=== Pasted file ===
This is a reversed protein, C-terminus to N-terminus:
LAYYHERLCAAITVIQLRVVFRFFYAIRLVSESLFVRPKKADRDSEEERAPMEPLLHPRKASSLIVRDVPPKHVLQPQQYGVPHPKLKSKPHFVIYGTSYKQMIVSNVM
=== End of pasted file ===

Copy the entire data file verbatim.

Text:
This is a reversed protein, C-terminus to N-terminus:
LAYYHERLCAAITVIQLRVVFRFFYAIRLVSESLFVRPKKADRDSEEERAPMEPLLHPRKASSLIVRDVPPKHVLQPQQYGVPHPKLKSKPHFVIYGTSYKQMIVSNVM